Reports: UNI349426-UNI3: Bioelectrochemical Hydrocarbon Oxidation using Engineered P450 Cytochromes

Andrew K. Udit, PhD , Occidental College

The utility and importance of oxidation reactions are widely recognized. Examples in both industry and biology encompass conversion of inert hydrocarbons into fuels (e.g., methane → methanol), synthesis of fine chemicals (e.g., oxidation of long-chain alkanes for surfactants), hormone biosynthesis (e.g., androgens to estrogens), and drug (in)activation (e.g., activation of the chemotherapeutic cyclophosphamide). While advances have been made with regards to chemical catalysts for effecting such conversions, "green" biological catalysts remain the gold standard for performing oxidation reactions given their ability to function under physiological conditions with high degrees of regio- and stereospecificity. Heme biocatalysts are particularly attractive given their propensity towards dioxygen activation, with P450-type cytochromes among the best candidates for commercial exploitation. A key challenge to capturing heme oxygenase activity in vitro involves (and remains) recapitulating the in vivo electron transfer (ET) machinery, which consists of multiple complex proteins and (expensive, e.g., NADPH) cofactors.

Our research involves exploring and exploiting artificial ET systems for electrode-driven oxidation reactions using biological heme complexes. We have been able to expand our research to pursue exciting new directions beyond our original goals. First, the challenges involved with harnessing P450 activity in vitro lead us to consider alternatives. We turned to virus particles as versatile scaffolds for polyvalent display of heme centers that may be more electrochemically accessible, and therefore catalytically active. The platform afforded by bacteriophage Q-beta permitted us to display poly-histidine motifs; two of the constructs generated, Q-beta-Cys-His6 and Q-beta-His6-His6, bind heme (absorbances at 416 and 418 nm, respectively) and were found to be electrochemically active. Experiments with rotated-disk electrodes yielded significant activity of the constructs towards dioxygen reduction, however in the presence of substrates no oxidized products were detected. Based on our prior insights from work with P450 we believe that it should be possible to fine tune the activity to alter the products of dioxygen reduction, hence influencing the catalytic activity of the virus-heme constructs. For example, mutation of the virus capsid guided by molecular modeling can lead to incorporating hydrogen bonding residues adjacent to the heme-binding moieties, which can modulate catalytic activity. We are currently at the modeling stage, with mutations and protein expression soon to follow.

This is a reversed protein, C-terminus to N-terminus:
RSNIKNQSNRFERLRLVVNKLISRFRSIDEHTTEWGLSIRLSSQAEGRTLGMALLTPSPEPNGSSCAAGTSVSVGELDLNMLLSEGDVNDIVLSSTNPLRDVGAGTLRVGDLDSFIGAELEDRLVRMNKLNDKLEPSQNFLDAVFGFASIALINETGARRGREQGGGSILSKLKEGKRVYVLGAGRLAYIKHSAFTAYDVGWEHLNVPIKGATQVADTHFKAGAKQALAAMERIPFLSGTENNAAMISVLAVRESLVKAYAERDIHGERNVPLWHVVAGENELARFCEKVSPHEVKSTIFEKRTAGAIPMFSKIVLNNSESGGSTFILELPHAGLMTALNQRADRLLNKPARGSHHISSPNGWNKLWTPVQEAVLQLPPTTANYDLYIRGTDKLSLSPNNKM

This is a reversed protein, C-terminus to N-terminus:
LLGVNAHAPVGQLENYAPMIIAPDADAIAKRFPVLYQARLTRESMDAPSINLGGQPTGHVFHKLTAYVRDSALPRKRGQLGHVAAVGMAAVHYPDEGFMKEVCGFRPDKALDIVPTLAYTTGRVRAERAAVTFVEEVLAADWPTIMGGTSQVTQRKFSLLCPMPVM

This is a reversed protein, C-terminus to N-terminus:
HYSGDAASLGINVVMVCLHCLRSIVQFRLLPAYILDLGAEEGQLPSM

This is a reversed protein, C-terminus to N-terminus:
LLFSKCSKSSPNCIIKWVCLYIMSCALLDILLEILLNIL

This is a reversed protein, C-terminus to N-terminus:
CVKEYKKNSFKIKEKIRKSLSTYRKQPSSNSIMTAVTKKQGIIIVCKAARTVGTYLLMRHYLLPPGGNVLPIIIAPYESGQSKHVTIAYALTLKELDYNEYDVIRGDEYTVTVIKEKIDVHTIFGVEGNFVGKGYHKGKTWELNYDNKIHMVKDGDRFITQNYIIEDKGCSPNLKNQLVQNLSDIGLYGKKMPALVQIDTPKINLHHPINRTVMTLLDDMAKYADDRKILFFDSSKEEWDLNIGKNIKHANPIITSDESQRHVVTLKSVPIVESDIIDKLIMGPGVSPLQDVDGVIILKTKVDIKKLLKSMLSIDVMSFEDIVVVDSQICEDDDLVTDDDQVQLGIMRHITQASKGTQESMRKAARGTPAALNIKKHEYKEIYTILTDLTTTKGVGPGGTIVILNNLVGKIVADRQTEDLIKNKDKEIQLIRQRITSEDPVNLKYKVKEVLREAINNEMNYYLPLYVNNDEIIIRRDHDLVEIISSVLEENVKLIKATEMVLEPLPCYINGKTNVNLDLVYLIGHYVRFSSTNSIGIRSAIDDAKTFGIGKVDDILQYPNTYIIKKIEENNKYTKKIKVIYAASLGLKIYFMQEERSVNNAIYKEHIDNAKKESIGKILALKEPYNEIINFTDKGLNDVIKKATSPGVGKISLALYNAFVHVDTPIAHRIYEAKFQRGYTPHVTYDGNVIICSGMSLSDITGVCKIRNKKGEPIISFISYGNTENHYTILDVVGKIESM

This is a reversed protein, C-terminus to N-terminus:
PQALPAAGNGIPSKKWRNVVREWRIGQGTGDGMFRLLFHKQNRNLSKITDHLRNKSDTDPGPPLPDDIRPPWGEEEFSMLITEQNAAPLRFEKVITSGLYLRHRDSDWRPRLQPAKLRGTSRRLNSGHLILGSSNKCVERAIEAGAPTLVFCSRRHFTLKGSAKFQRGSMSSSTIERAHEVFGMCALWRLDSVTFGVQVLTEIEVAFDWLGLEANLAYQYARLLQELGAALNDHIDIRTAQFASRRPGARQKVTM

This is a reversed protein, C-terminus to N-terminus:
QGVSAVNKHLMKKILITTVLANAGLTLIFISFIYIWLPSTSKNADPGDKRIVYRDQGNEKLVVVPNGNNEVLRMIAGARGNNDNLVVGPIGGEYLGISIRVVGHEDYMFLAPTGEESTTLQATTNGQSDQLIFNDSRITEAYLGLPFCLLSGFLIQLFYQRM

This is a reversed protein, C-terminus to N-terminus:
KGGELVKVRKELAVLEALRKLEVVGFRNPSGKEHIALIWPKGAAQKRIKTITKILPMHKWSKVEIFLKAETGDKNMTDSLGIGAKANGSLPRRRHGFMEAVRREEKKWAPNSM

Second, we continue to delve into electrode-driven P450 biocatalysis. We have been working specifically with P450 from Bacillus megaterium (BM3) which contains hydroxylase and flavin-containing reductase domains on a single polypeptide. The complex ET involved in the catalytic cycle caused us to look more closely at electrochemically accessible pathways using only the heme domain, allowing us to correlate rates of heme reduction with ET pathways and resulting product distributions. We utilized single-surface cysteine mutants of the heme domain of BM3 and modified the thiols with N-(1-pyrene)-iodoacetamide, affording proteins that could bond to basal-plane graphite. Of the proteins examined, Cys mutants at position 62, 383, and 387 were able to form electroactive monolayers with similar E1/2 values (-335 to -340 mV vs AgCl/Ag). Respective ET rates (kso) and heme-cysteine distances for mutants 62, 383, and 387 are 50 s-1 and 16 Ǻ, 0.8 s-1 and 25 Ǻ, and 650 s-1 and 19 Ǻ, respectively. Experiments utilizing rotated-disk electrodes were conducted to determine the products of P450-catalyzed dioxygen reduction. We found good agreement between ET rates and product distributions for the various mutants, with larger kso values correlating with more electrons transferred per dioxygen during catalysis. These findings will be used to guide efforts to either label the enzyme with an electron relay (to effect electrode→relay→heme ET, with enzyme in solution), or for direct bonding of the enzyme to an electrode.

We have recently established a collaboration (Dr. Jeff Warren, Caltech) to investigate the catalytic potential of yeast cytochrome c peroxidase (CCP). CCP has been extensively characterized, providing a plethora of information regarding biochemistry and activity. The enzyme is known to form stable ferryl species (high-valent iron-oxo complexes) that are catalytically active, while perturbating ferryl reactivity has been shown to be possible via mutation. Further, an electron transfer pathway has been identified and can be readily manipulated. Based on this known pathway, we hypothesize that we will be able to "wire" CCP to an electrode surface for ET to the heme, which can be oxidized in the presence of water to form reactive ferryl species that may (should) effect substrate (hydrocarbon) oxidation.

Funds provided by the ACS PRF UNI have been used almost exclusively to support student workers, all of whom have made significant contributions in the lab (e.g., sufficient data for publications and posters). This resource has allowed us to expand our research efforts, which have thus far proved to be lucrative. We hope to further develop these new projects with an emphasis on generating a range of biocatalysts displaying predictable activities that correlate with heme-protein-electrode interactions.

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